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Friday, September 19, 2014

Hen Party



Cleaning up, Doug came across one of my old postcards I used for marketing eons ago.

This was one of my more popular place mat designs which I wove by the 100's - literally.  Warps were generally 40 yards long, woven 3 mats at a time or about 150 place mats from each warp.

Nothing like finally digging into the piles of rubble to find stuff you'd long forgotten about!

The reason for the clean up is that a friend was coming to visit and we needed her to be able to actually sleep in the bed in the guest room come office.

Cindy arrived on time last night and today we spent a leisurely day sight seeing around the town.  Autumn has arrived and over the next few days the colours should be pretty spectacular.  It was also nice that the rain forecast for today arrived last night, so we had a really pleasant day wandering around, sight seeing.

This afternoon I let her loose on the spinning wheel I borrowed for her to use at the workshop this weekend.  I'm not a very good spinner, nor do I have any particular aspirations in that direction, so you might wonder why I signed up for a spinning workshop.

Well, the topic, for one.  Kim McKenna will be explaining the fibre characteristics of the new regenerated fibres.  I figure anything I learn will be more grist for the mill in terms of my being able to make appropriate choices in my weaving.

And who knows, she might be able to teach me how to spin more effectively.  Although after putzing around on the borrowed wheel, I've come to realize that part of my problem is that I'm not getting sufficient twist into the fibres.  Which would explain why my 'yarn' so often breaks as I'm trying to reel it off the bobbin.

Always something more to learn when it comes to fibres, yarn and how to make better cloth.

Currently reading Revenant by Kat Richardson

Sunday, September 14, 2014

Community Ties



One of the benefits of the internet is the ability to stay in touch with people at a distance - sometimes at great distance.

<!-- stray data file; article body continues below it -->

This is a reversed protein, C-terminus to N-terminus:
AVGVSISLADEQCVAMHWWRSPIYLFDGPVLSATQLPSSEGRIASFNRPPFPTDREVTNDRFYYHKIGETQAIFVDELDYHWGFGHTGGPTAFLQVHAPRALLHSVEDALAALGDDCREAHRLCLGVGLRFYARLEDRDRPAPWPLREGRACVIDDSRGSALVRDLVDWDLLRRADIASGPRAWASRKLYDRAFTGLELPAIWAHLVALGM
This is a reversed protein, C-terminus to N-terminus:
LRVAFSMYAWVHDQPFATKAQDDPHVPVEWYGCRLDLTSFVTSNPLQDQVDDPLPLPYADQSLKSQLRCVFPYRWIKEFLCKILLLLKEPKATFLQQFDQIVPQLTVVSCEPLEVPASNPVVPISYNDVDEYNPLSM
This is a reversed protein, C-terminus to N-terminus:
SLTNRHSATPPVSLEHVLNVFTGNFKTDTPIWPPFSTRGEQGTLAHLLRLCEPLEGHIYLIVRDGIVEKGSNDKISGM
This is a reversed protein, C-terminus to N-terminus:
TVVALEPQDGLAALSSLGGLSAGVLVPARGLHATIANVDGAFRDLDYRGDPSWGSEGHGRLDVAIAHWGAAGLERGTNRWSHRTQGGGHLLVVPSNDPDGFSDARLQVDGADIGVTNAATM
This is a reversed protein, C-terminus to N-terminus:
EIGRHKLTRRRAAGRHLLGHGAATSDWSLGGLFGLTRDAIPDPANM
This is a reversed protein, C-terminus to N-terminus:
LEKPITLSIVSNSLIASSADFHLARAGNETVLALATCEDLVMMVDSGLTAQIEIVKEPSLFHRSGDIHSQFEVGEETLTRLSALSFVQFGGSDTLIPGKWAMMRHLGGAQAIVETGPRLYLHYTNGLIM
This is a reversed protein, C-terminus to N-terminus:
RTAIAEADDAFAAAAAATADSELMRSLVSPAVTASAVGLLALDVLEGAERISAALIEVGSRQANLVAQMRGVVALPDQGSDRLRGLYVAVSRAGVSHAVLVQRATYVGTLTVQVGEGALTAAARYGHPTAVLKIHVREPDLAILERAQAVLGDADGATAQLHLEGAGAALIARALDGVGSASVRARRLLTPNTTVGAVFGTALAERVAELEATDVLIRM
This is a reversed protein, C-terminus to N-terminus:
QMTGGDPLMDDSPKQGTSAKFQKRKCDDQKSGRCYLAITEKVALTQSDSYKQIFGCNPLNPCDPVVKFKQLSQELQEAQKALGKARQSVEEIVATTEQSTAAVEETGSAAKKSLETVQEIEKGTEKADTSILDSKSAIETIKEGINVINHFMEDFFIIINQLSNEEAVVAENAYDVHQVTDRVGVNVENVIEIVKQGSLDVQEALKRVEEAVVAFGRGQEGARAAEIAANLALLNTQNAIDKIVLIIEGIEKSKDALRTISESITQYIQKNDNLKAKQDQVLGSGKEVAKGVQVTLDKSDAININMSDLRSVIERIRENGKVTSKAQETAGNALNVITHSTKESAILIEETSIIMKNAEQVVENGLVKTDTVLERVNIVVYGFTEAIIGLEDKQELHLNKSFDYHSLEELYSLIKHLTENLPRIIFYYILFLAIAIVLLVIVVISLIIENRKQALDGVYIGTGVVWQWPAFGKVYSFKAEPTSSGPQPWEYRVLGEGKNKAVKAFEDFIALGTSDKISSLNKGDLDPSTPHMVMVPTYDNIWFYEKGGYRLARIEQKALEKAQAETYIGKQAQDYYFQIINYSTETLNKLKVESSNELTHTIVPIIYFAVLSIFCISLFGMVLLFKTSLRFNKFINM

During the summer Bobbie Irwin came through town and we managed to connect with each other for an all too brief visit.  As part of the visit I gave her a tea towel.

And then things went to hell in a hand basket for me and I had a rocky road in terms of pain, finally ending up not being able to weave.  Long story short, the road to recovery does not travel in a straight line and I had a relapse just as I was beginning to literally get back into the saddle and wound up worse than before.

During the relapse a parcel arrived from Bobbie.  We had talked about weaving with fine linen and more than 8 shafts and how much she was enjoying her new 12 shaft loom.  She had told me about an old tea towel woven from fine linen she had found in a second hand store, how she analyzed it and converted it from 16 shafts to 12 so she could weave it.

What a delight to receive such a special gift - one of the very fine linen towels we had talked about.

Through this 'ordeal' - and the rest of the health issues I've shared on this blog - I have been so grateful to everyone for their support and encouragement.  Through the internet - emails, Facebook, comments on the blog - I have been made aware of how many people are sending best wishes and positive healing energy my way.

I have needed every bit of it to get through the past 6 weeks, and to carry me through at least another two weeks of recovery.  (The soonest I guestimate it will take before I can do more than just sit at the loom and see how possible it will be to actually weave.)

Soft tissue injury is dreadful.  Once injured the tissues are never entirely whole and healthy again.  It is one reason why I am so adamant about working efficiently/ergonomically.  Once you have suffered repetitive stress injuries, those tissues will always be at risk for further improper or over use.

So I say again - if it hurts - STOP!  Rest.  Allow the body to heal.  The sad truth is that when the injuries pile up and age creeps in, healing takes longer.  Sometimes much longer than we would like.  Be kind to your body as much as you can.  We only get issued with one.  I just wish an owner's manual came along so that we would know how best to care for it.